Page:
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In Memory of a Banyan Tree: Poems of the Outside World: 1985 to 2022
Three Wooden Trunks
The Country Where Everyone’s Name Is Fear: Selected Poems
Oyster Perpetual  
  Austin LaGrone

ISBN 978-0-9844510-6-7     $18  /  $21 (Canada)     5.5 x 8.5       

76 pp      
PUB DATE: February 2011       Poetry


Winner of the Idaho Prize for Poetry 2010, selected by Thomas Lux

Austin LaGrone has written a first book of exceptional singularity, wholeness, and focus of vision. He can be playful and tragic. His poems are deadly serious, even when they are funny, and he is unafraid of being understood. He is also unafraid of making fun of himself (or his persona) because he understands he is part of the great human joyful mess. He sings from right in the middle of it, he praises, he satirizes, his heart is broken yet he, his poems, still have hope.

—Thomas Lux

A measured light-heartedness emanates beneath the natural pathos of Austin LaGrone’s Oyster Perpetual. His humor sneaks up on us, not for the sake of a rehearsed laughter but for an echo of truth wandering the halls of mirrors. LaGrone knows how to pull off the masks of his speakers, and at first they (we) don’t know what has happened, what’s been revealed. Read Oyster Perpetual, and at times, be ready to laugh until the tears come. There’s maturity in this first collection, and its terrain is illuminated by a personal tune that enters us as we enter.

 —Yusef Komunyakaa,

Austin LaGrone’s poetic persona is a reckless, brazen, in-your-face funny man who is always talking some kind of wild jive that deploys itself in acts of original language and sheer verbal genius rarely available in contemporary American poetry. The poems in Oyster Perpetual are fresh, canny, rowdy, tender, outrageous, gaudy, and laugh-out-loud funny, often all at once. What Austin LaGrone gets away with on a single piece of paper is probably illegal, somewhere. There is risk involved in the production of this much liberty. I say let it prosper.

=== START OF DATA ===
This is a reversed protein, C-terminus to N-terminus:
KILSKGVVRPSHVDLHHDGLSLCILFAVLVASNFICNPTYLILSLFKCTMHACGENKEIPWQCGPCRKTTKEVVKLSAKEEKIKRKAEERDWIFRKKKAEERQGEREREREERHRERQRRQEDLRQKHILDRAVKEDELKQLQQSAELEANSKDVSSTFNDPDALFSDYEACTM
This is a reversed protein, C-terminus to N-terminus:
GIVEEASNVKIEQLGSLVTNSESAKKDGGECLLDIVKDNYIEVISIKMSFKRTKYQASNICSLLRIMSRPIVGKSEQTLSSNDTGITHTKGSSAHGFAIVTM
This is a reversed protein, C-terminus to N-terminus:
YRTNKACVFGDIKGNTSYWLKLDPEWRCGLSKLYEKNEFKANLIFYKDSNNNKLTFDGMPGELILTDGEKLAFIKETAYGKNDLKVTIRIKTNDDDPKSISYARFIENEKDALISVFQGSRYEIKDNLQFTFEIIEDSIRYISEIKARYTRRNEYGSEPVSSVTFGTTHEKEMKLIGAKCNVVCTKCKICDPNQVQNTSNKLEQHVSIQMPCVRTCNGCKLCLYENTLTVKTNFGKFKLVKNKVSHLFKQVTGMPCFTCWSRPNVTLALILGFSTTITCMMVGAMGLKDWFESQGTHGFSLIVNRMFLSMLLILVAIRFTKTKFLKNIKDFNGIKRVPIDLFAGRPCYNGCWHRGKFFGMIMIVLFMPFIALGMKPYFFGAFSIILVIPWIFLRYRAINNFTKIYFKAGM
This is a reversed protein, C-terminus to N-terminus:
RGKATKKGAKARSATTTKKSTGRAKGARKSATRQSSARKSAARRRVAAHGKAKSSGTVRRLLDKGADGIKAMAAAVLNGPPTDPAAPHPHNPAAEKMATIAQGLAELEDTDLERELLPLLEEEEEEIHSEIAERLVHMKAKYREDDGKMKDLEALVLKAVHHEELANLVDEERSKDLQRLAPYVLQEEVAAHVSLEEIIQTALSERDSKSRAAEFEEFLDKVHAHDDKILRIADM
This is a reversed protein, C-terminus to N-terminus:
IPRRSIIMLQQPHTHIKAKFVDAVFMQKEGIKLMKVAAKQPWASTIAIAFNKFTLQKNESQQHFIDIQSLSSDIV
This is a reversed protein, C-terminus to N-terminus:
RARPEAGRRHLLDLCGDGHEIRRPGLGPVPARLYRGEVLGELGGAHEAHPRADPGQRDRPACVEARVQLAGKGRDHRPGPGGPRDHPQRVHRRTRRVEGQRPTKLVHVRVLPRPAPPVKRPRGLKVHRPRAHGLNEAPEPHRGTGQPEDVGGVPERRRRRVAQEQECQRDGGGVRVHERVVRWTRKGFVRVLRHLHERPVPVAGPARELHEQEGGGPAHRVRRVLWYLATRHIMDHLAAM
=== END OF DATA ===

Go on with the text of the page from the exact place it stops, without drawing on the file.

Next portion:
—Michael Heffernan


About the Author

Austin LaGrone

Austin LaGrone was born in Baton Rouge, Louisiana. His poems have appeared in Black Warrior Review, Brilliant Corners, Fourteen Hills, Hayden’s Ferry, Many Mountains Moving, Spoon River Poetry Review and the New York Quarterly. He holds degrees from St. John’s College and New York University and teaches at John Jay College in Manhattan.


Winner of the Idaho Prize for Poetry 2010, selected by Thomas Lux


Some days, when flatbeds,
jake-brake or a cheater axle groans,
I miss my time at GM.
The clamor of chassis, the percussion
of retractable cable, the jive of Dolemite.
I miss my lunchbox. The silver thermos.
The foxed copy of Ivan Denisovich
I read aloud to Jimmy’s sister.
She ran fuel lines, wrote letters
to a boy from Magdalena, coughed blood
into her sleeve some mornings
after doing rails. Her big body
a calendar where I struck out the days.
Then there was Little Ricky. He’d drive
to work with his television in the trunk,
afraid his wife would pawn it. Or Lester,
who never spoke, just fisted singles
into the automated soup dispenser
until it broke. You should have seen the hole
he kicked into the side of it. I suppose
you can bait rituals down to the final swill.
You can leave and return like a ghost
but you’ll never get inside the machine.



That evening the late shift was even later,
paid time and a half, kept him upright
another three hours sweeping up the plant.
With the shimmy of the line silenced,
there was only the percussion of his pushbroom
and the steady moan of fluorescents
for company. “Times like these,” he said
aloud, “a man might start talking to himself.”
And there was no irony in it. A simple fact
like cans and newspapers, junk wrappers
and wads of chew. A looming presence
like the robots and truck skeletons
lined up all the way to the punchclock.
Only threatening, or slightly so,
like forklifts with their jaws lowered.
“Doubles are doozies,” shouted Nick
from the security booth, buzzing the giant door.
Outside the man’s eyes adjusted to the mothy
shadows of the parking lot where a lone truck
stood a football field away. His footsteps
the template of another life so hauntingly close
for a moment he thought he could touch it.

© Austin LaGrone 2011